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Turkey, Its Allies Struggling, Tempers Ambitions to Lead Region 22 novembre 2013

Posted by Acturca in Middle East / Moyen Orient, Turkey / Turquie.
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The New York Times (USA) Friday, November 22, 2013, p. A 10

By Tim Arango, Ankara (Turkey)

As Egypt’s Islamist demonstrators faced an imminent confrontation with security forces in Cairo last summer, the advice they received from Turkish officials was adamant: Stand your ground.

For Turkey, the counsel was as much about supporting its Islamist allies as it was about trying to prop up its waning regional influence. With the Islamists ousted from power by the military in Cairo, the demonstrators represented a last stand for Turkey’s effort at building a new Sunni Muslim axis of power — with Turkey as an anchor.

But the protesters were routed, and hundreds were killed in a campaign that not only neutered Egypt’s Muslim Brotherhood but also Turkey’s ambitions. Now Turkey is rethinking its effort to reshape the region, and is instead reaching out to the Middle East’s two Shiite Muslim powers, Iraq and Iran.

« There is no doubt that romanticism over the Middle East is gone, » said Suat Kiniklioglu, a former official in the governing Justice and Development Party, known by its Turkish initials A.K.P., who now runs a research center in Ankara, Turkey’s capital.

The idealism of leading a new Sunni alliance has given way to a more pragmatic approach centered on securing access to oil and gas for its economy, improving conditions for Turkish businesses and finding a way out of the intractable conflict in Syria. Many analysts describe the shift as a return to the mantra of « zero problems » with neighbors, a slogan that had previously guided Turkey’s foreign policy under the governing party.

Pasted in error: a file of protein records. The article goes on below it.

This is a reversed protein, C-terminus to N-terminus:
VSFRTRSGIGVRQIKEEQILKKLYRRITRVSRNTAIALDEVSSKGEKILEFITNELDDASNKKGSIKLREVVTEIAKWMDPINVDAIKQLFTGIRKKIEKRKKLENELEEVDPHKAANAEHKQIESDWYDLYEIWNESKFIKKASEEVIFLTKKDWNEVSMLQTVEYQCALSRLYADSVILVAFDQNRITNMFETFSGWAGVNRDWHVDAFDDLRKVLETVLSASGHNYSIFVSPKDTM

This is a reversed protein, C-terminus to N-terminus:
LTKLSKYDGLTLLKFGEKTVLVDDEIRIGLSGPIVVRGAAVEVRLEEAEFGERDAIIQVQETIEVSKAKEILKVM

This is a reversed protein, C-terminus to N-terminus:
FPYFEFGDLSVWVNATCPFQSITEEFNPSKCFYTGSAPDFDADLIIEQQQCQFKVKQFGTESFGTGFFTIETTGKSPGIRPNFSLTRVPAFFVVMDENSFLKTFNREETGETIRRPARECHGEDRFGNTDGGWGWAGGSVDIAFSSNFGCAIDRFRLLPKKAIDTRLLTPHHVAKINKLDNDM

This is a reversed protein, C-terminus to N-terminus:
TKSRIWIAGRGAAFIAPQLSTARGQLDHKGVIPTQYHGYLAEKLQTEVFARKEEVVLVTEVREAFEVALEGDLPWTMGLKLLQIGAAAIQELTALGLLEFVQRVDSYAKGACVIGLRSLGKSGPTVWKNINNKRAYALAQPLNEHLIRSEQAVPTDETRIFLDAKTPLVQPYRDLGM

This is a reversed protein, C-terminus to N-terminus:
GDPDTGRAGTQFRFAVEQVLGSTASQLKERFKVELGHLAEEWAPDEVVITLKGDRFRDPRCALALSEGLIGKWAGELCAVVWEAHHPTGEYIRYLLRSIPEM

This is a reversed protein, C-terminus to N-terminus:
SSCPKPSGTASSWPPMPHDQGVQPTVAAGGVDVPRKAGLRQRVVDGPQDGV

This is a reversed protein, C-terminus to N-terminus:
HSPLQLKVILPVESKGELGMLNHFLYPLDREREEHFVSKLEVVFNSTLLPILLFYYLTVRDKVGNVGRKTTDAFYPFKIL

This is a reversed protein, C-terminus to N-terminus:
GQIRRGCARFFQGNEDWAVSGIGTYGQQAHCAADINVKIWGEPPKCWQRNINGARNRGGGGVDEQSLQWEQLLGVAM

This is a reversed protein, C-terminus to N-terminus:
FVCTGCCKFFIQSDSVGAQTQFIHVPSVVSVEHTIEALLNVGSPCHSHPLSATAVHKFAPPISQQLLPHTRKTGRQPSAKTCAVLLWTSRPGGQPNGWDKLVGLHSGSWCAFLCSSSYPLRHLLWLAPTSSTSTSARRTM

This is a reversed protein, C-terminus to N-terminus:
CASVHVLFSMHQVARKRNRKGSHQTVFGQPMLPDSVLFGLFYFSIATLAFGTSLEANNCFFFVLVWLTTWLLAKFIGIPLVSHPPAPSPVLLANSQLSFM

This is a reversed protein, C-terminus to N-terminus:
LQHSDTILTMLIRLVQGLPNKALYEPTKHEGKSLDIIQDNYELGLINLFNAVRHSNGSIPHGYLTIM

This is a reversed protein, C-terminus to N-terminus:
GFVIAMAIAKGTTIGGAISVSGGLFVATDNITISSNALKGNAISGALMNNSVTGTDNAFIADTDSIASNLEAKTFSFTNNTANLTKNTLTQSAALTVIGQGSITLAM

One of the most striking indications of the shift came when Foreign Minister Ahmet Davutoglu recently visited Baghdad and said « there is no limit to cooperation » between the countries. Mr. Davutoglu dressed in black, a symbol of mourning that is central to the Shiite faith, prayed at a famous Shiite shrine, met the spiritual leader, Grand Ayatollah Ali al-Sistani, and the militant Shiite leader Moktada al-Sadr, and talked about embracing his Shiite « brothers » in the holy city of Karbala. He had already hosted his Iranian counterpart in Turkey, and officials say Turkey’s prime minister, Recep Tayyip Erdogan, will visit Baghdad and Tehran.

Turkey, in supporting the rebel fighters in Syria, is on the opposite side of that war from Iraq and Iran, who have been strong supporters of the government of Bashar al-Assad. But as the international community pursues a political solution to the conflict, Turkey has fallen in line with the diplomatic path, in part because it is frightened by the rise of Islamist radicals leading the rebels along its border. It would have preferred Western-led military action in Syria.

When it comes to Iran, Mr. Assad’s strongest ally, Turkey is trying to position itself to be able to persuade Tehran to at least give up support for Mr. Assad, in particular, as part of any peace plan. That, at least, would allow Istanbul to save face after having been adamant that Mr. Assad leave office.

« They are not saying yes, they are not saying no, » said a Turkish official who has been involved in the talks with the Iranians. « They know they cannot support Assad forever. »